Use of the word "Dominus"

Aquilinus

New Member
I am roleplaying in an Ancient Rome environment using text chat, and have a question about the use of the word "dominus."

Was the word only used by slaves in reference to their own owner? Or would it be used in reference to free persons in other contexts as well? For instance, lets say a friend of a slave owner is visiting a slave owner's household. Would the slave use dominus with this person? Would slaves call men on the street or at a kitchen or in the tavern they met randomly, "Dominus," as a title, or by another term such as their cognomen?"

Does the word find use in any other context besides the Slave-to-Owner relationship?

Also, if you can provide any documentation or evidence of this (even if it is Latin writings), that would be an enormous help to me.

Thanks a ton!
 

Nikolaos

schmikolaos
Staff member
The only classical substitute for "sir" I have found is "homo", literally "person". I only know this one example of its use:

Tu homo adigis me ad insaniam.

You, sir, are driving me to madness.

If it was extensively used, I imagine that it would always be used in that sort of sense... but I am not sure.
 

Imprecator

Civis Illustris
Magister would be a general word for "sire". I'm not sure if that was ever used by slaves to refer to their master (though it would make sense etymologically).
 

Bitmap

Civis Illustris
erus is the master of the household in respect to the servants and is used by slaves to address/speak about their masters in comedies
 

Cinefactus

Censor
Staff member
The feminine Domina is used in love poetry to describe a (female) lover to whom one is submissive.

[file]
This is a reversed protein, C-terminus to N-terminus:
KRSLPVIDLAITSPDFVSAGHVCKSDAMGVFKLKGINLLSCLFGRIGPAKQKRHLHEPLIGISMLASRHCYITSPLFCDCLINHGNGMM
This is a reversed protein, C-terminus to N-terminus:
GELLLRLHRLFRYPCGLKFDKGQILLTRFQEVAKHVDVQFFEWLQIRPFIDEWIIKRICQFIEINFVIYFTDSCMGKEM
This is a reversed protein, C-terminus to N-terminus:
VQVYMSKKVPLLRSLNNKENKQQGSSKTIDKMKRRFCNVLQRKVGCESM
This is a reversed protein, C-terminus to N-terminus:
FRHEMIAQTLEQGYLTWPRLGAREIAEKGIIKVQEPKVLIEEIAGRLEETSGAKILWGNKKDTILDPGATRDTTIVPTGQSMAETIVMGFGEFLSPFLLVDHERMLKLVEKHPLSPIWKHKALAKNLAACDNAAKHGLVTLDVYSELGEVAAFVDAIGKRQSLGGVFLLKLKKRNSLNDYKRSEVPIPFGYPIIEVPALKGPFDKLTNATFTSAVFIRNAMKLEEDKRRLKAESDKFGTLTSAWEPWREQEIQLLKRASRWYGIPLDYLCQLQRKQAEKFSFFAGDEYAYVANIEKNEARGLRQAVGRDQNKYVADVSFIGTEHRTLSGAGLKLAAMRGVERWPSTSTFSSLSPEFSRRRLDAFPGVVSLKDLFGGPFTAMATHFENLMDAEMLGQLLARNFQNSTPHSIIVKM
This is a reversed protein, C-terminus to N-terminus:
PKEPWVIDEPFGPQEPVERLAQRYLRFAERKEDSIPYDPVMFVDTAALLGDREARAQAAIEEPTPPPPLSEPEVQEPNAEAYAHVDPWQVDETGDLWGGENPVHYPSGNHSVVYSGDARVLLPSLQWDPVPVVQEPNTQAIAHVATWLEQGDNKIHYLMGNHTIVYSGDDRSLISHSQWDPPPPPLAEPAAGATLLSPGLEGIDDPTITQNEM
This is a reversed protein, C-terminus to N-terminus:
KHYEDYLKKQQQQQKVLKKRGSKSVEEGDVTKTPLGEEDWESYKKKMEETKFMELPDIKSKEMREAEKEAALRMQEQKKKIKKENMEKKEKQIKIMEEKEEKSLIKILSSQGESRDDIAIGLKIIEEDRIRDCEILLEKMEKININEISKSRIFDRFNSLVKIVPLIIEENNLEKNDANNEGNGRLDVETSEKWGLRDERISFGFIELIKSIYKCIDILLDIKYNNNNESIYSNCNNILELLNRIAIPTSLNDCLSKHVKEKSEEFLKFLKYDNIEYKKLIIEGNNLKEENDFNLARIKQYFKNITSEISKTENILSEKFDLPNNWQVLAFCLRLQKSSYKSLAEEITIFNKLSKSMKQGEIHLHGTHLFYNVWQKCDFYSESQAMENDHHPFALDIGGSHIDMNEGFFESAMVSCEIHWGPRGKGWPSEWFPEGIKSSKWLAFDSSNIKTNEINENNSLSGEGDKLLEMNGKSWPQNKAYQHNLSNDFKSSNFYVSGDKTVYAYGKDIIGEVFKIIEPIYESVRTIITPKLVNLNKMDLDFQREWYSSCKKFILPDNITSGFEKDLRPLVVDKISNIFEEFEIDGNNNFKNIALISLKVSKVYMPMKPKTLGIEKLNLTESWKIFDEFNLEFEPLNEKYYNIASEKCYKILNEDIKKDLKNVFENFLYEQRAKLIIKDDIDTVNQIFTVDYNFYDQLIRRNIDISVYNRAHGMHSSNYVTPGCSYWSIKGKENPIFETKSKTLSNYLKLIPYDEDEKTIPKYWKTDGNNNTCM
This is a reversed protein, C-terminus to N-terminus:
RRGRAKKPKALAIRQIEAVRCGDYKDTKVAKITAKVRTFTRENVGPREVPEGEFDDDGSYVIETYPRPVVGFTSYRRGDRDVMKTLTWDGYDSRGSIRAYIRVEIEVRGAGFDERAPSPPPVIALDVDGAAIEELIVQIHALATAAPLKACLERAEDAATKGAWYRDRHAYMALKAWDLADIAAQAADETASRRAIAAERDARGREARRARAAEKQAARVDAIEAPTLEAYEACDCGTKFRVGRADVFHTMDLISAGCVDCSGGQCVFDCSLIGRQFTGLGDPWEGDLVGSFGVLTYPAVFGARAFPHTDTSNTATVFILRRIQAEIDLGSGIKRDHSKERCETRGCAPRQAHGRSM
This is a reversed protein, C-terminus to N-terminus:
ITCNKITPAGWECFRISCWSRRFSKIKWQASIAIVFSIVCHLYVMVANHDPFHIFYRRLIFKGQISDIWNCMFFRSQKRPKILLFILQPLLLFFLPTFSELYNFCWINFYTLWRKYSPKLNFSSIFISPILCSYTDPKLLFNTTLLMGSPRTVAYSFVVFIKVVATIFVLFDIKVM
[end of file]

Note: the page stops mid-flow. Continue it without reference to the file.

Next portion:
Akela

sum
Staff member
@Aquilinus: this is an excellent question. I wish inquiries like yours were much more frequent.

Cinefactus dixit:
The feminine Domina is used in love poetry to describe a (female) lover to whom one is submissive.
Do you think that "Dominus" would not have been used for a male lover or that we simply have no record of it because of lack of female-authored poetry?
 

Decimvs

Aedilis
Staff member
Akela dixit:
Do you think that "Dominus" would not have been used for a male lover or that we simply have no record of it because of lack of female-authored poetry?

:wondering: Excellent insight.
 

Cinefactus

Censor
Staff member
There was a female poet, but I can't remember her name off the top of my head.

You find Domina used by poets like Propertius, who wrote a particular genre, in which they affect to be weak and submissive to their (probably married) mistress. As much of the effect comes from the role reversal, I am not sure how well it would work the other way around.
 

Cinefactus

Censor
Staff member
Yes, I guess that she must have been the one I was thinking of.
 

Bitmap

Civis Illustris
Cinefactus dixit:
You find Domina used by poets like Propertius, who wrote a particular genre, in which they affect to be weak and submissive to their (probably married) mistress. As much of the effect comes from the role reversal, I am not sure how well it would work the other way around.
I think so, too, although it would theoretically be possible if she wants to overemphasise her submission. It wouldn't have the same effect as a male poet using domina, though, which deliberately plays with the expections of the society. For a woman to do that, she would probably have to call her man servus.

The lack of female poetry may be a problem, too, of course. On the other, if there had been more female poets, there would probably have had to be a different society, too.

I, too, can only think of Sappho, but Sappho wrote in Greek. I cannot think of any female Roman author at all.
Sappho must have been in high esteem, though, if Catullus even tried to translate a poem of hers.
 

Decimvs

Aedilis
Staff member
Bitmap dixit:
...if Catullus even tried to translate a poem of hers.
I read that he may have composed that poem so that it seemed as though it were a translation, but was secretly an overture to his beloved, who was married. This way, if the poem was discovered, it would appear as merely a translation.

It worked well since Sappho wrote about women and their qualities (i.e. the man who sits beside you seems to me to be a god...et cetera).
 

Bitmap

Civis Illustris
I don't really see the evidence for that, but even if it is true, it just shows how much esteem Sappho must have had :>
 
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